1. Chinese water deer

I have two Chinese water deer mounts and a jar of assorted CWD teeth. I have been told that one of my mounts could be a medal head. How do I measure it myself and how many points are required to be a medal. As it is quite a big mount I wanted to check before lugging it about to get it properly measured

2. how long are the teeth? bambi308
that is the full length when detached from the skull

3. Just out of interest how much of the tusk/tooth on a CWD remains in the jaw?

I know in terms of boar the true measurement of the tusk is taken by measuring the visible part and then timsing by 3 as two thirds remains under the surface.

Does anyone know if this is the same with CWD?

4. The part of the tooth inside the jaw does not count.

You need to measure each canine in millimetres along the front edge from the point of eruption from the jaw to the tip. The point of eruption is the highest point of indent of the tooth into the jaw (not the gum).

You then need to take the circumference of each at the point of eruption.

To get a score add the two numbers for each tooth together and then subtract the difference between the two teeth on each measurement.

So if your canines are 50mm and 48mm in length and 29mm and 27mm in circumference the score for the first tooth would be 79 points, the second tooth would score 75 points and the difference would be 4 points.

The score would be 79 + 75 - 4 = 150 which is just a bronze.

150 to 159.9 is a bronze
160 to 179.9 is a silver and
180+ is a gold.

To be a gold your canines would need to be even and 60mm long with a circumference of 30mm

Unless you have the skull that they came from it is almost impossible to make an accurate estimate for teeth unattached to the jaw. If you have the jaw, reinsert the teeth until there is some resistance, mark the place where the tooth enters the jaw with a pencil and then measure from there.

5. Paul K

Thanks for taking the time to post the definitive.

Cheers

Jon

6. I guess I best stop head shooting CWD otherwise I'm never going to get one that can be measured.

7. Ahh I have been told that SCI in particular have re assed CWD and that the entire tooth must now be measured, out of the skull.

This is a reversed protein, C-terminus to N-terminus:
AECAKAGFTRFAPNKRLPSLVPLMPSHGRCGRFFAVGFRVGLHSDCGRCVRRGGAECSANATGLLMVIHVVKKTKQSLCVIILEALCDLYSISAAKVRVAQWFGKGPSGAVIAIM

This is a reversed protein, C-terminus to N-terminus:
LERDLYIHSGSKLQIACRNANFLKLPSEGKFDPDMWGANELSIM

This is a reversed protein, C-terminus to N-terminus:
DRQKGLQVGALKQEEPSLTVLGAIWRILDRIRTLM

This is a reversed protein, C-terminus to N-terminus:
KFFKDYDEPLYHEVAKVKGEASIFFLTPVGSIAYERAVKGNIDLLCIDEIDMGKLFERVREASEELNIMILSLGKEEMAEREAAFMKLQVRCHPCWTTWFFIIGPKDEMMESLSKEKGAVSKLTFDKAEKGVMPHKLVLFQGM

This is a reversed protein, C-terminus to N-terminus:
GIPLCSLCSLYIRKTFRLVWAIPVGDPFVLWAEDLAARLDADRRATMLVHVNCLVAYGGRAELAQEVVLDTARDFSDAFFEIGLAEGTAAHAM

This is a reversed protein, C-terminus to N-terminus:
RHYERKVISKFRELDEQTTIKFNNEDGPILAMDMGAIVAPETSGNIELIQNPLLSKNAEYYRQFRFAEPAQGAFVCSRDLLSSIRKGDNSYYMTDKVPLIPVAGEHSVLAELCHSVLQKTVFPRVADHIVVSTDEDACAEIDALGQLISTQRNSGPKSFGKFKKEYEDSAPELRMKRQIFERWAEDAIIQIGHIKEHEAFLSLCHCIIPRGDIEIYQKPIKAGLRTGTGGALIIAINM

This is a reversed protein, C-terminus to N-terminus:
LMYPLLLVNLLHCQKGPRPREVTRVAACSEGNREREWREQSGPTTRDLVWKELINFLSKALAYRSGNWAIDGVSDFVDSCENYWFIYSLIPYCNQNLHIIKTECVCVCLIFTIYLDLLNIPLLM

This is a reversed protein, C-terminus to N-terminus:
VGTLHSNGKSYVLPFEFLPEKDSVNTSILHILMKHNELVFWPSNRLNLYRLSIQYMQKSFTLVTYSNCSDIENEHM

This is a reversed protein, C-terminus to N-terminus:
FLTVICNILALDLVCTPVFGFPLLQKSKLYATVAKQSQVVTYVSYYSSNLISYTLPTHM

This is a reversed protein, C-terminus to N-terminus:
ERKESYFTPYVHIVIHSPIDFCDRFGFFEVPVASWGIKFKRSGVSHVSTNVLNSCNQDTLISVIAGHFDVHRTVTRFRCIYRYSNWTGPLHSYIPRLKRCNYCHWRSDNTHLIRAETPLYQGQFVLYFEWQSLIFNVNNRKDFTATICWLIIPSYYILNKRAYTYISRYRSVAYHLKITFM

The depth of the tooth inside the skull can be greater than the outside, and can make a great deal of difference.

8. Why asses the whole tooth? Surely what is on display is what's important?

Otherwise we would all be measuring the thickness of the skull when assessing antlers, rather than just size, weight, shape, and colour of the antlers themselves.

9. A tooth is a bit different from an antler Antlers are measured from the pedicle, not the skull. How do you know exactly where the gum line was on a cleaned CWD Tusk (tooth) There can be a mile of difference, and it only takes a small amount of length on a CWD tusk as a bench mark between Silver and Gold. Also antlers particularly Roe are also assesed on their pearling, something you do not get with a CWD.

Teeth are measured (tusks) along the whole length as far as I am aware. What about those CWD that break the tip off or even the whole tooth

Having taken a number of CWD over the years with clients, and a Taxidermist for 34 years I can tell you the length can be decieving from what you see to what you end up with once removed from the skull. And I would like a £5 for every client that has asked me to pull the teeth out slightly to give them more length.

10. i to was under the impression that CWD tusks were now measured the full length out of the skull and saw it in a magazine that you only need send off the tusks now with out the skull, shall start looking back in to see which mag it was
stone

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